University of Birmingham > Talks@bham > Cold Atoms > Cosmic gravity as the basis for dynamics, relativity and atomic clock timing: New paradigm and experimental results

## Cosmic gravity as the basis for dynamics, relativity and atomic clock timing: New paradigm and experimental resultsAdd to your list(s) Download to your calendar using vCal - Unnikrishnan (Tata Institute of Fundamental Research)
- Wednesday 27 February 2013, 14:00-15:00
- Physics East 217.
If you have a question about this talk, please contact Vincent Boyer. The fact that the fundamental theories of physics were completed well before any significant knowledge about the real universe and its enormous gravity was available necessitates a re-examination of these theories, especially that of dynamics and relativity. The results of this analysis, along with several experimental facts, reveal that the matter frame of the universe provides a preferred absolute frame and that its gravity determines the laws of motion. In a grand generalization of Machian thought, Newton’s law of motion arises as a relativistic gravitational effect, the equivalence principle as a natural consequence of the gravitational effect in the massive universe, and the entire relativistic modification of rates of atomic clocks as a gravitational time dilation with absolute velocity as the key factor instead of relative velocities. These ideas of ‘Cosmic Relativity’ unify kinematics and dynamics, answering outstanding fundamental questions. Compelling experimental evidence involving simple configurations of magnets and charges in relative motion reveals new aspects of electrodynamics that point to new relativity. Two experiments that examine the one-way relative speed of light clearly reveal the first order Galilean anisotropy predicted by Cosmic Relativity, invalidating the hypothesis of the invariance of the relative one-way speed of light, the fundamental principle underlying the present paradigm of physics. This necessitates a paradigm change in which gravitational influence of the matter filled universe determines laws of motion, dynamics and the physics of relativity.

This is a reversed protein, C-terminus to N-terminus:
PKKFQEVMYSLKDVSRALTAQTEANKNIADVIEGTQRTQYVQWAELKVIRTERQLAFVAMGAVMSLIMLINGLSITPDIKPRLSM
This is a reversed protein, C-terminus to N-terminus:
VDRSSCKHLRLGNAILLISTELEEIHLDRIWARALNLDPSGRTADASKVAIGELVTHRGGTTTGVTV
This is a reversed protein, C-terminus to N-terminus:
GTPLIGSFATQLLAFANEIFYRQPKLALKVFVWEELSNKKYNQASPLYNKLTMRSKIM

1) C. S. Unnikrishnan, Light and the Observer: New Experiments and a Critique of Our Common Beliefs About Light, Proc. SPIE conference ‘The Nature of Light: What are Photons?’ (Ed. C. Roychoudhuri, Al. F. Kracklauer and Katherine Creath), San Diego, 66640R (2007). 2) C. S. Unnikrishnan, “New measurements of the one-way speed of light and its relation to clock comparison experiments”, to appear in the Proceedings of the 11th Marcel Grossmann meeting, Berlin 2006, p2512, (Eds. H. Kleinert, R.T. Jantzen and R. Ruffini, World Scientific, Singapore, 2008). 3) C. S. Unnikrishnan, Physics in the Once Given Universe: New Perspectives on Dynamics, Relativity, Quantum Spectra and The Spin-Statistics Connection, pp 99-120 in Recent Developments in Theoretical Physics, Eds. S. Ghosh and G. Kar, (World Scientific, Singapore, 2010). This talk is part of the Cold Atoms series. ## This talk is included in these lists:Note that ex-directory lists are not shown. |
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